Contraception and Family Planning
Family planning helps you to attain your desired number of children and determine the spacing of pregnancies.
The Women’s Health Center at Jamaica Hospital received a certificate of Excellence from the New York City Department of Health for our efforts to assist you by providing a wide variety of family planning services.
Our doctors are here to help you make the best choices for you and your family.
Family planning includes education and communication about the many different forms of contraception for women that are available, including:
Intrauterine Device (IUD)
A small t-shaped device that is placed in your uterus and is very effective. IUDs are categorized as LARCs (Long Acting Reversible Contraceptive). These devices last for a number of years, are easy to use, and can be removed at any time.
Birth Control Implant
The implant (Nexplanon) is a small rod, about the size of a matchstick that is inserted into your upper arm just under the skin. Implants are categorized as LARCs (Long Acting Reversible Contraceptive). These devices last for a number of years, easy to use, and can be removed at any time.
Birth Control Shot
A shot that keeps you from getting pregnant, Depo-Provera or “Depo” for short is effective for three months. It is considered a LARC (Long Acting Reversible Contraceptive) and is easy to use. Just remember to come back every three months.
Birth Control Vaginal Ring
The ring (NuvaRing) is a small, bendable ring that you insert into the vagina. It can be left in for three weeks and taken out during the fourth week.
Birth Control Patch
The patch is a thin piece of plastic that looks like a bandage and sticks to the skin. Put on the patch once a week.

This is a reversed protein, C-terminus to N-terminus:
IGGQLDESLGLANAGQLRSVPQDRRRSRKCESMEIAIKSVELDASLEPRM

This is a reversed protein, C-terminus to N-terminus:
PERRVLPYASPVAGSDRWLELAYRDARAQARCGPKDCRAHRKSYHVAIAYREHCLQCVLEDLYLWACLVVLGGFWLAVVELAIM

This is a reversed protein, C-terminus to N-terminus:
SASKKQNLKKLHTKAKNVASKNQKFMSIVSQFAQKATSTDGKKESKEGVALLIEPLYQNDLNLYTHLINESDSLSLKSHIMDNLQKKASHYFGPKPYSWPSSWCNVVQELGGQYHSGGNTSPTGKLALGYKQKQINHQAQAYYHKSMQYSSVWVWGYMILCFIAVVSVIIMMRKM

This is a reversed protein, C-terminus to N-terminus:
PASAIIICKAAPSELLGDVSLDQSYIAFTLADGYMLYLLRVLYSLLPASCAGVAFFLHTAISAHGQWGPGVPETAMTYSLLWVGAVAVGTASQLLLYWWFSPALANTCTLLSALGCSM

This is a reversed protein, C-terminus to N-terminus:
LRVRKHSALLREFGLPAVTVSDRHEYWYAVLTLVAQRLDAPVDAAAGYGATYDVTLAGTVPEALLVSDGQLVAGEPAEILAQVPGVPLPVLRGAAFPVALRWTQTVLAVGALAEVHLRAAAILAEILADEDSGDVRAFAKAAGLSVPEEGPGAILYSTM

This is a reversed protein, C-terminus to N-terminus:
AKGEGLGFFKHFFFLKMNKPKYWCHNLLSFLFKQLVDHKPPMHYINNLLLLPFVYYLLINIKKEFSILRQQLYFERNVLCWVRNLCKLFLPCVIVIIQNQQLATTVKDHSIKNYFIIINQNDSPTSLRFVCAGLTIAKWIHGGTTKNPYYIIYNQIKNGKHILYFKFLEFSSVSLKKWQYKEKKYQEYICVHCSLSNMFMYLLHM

Birth Control Pill
Oral contraception in a form of a small pill that is taken daily. It should be taken at the same time every day to enhance effectiveness.
A popular method, the male condom is placed over the penis before sex to prevent sperm from reaching the vagina and helps protect from most STIs (Sexually Transmitted Infections)
Internal (Female) Condom
The female condom is inserted into the vagina before sex to prevent sperm from reaching the vagina and helps protect from most STIs (Sexually Transmitted Infections).
A diaphragm is a shallow, dome-shaped cup made of silicone that is inserted into the vagina before sex.
A silicone cup that is inserted in the vagina to cover the cervix and prevent sperm from reaching the uterus.
The sponge is a round piece of plastic foam that is inserted into the vagina prior to sex.
Spermicides include a variety of creams, films, foams, gels and suppositories that are inserted deep in the vagina and contain chemicals to stop sperm from moving.
Sterilization (Tubal Ligation)
A surgical procedure that closes or blocks the fallopian tubes so you can’t get pregnant.
By carefully tracking your menstrual cycle you can determine the days you can get pregnant. This is not the most effective form of birth control. Talk to your provider for more information on other methods.
By not having sex, you won’t get pregnant.
Emergency Contraception (EC) can stop a pregnancy before it starts. These pills are not the same as an abortion pill. There are multiple types that are effective five days (or 120 hours) after unprotected sex.
Together, our staff can work with you to determine the best method of family planning to suit your needs. Our award winning center provides same day contraceptive services.
To make an appointment, please call 718-291-3276.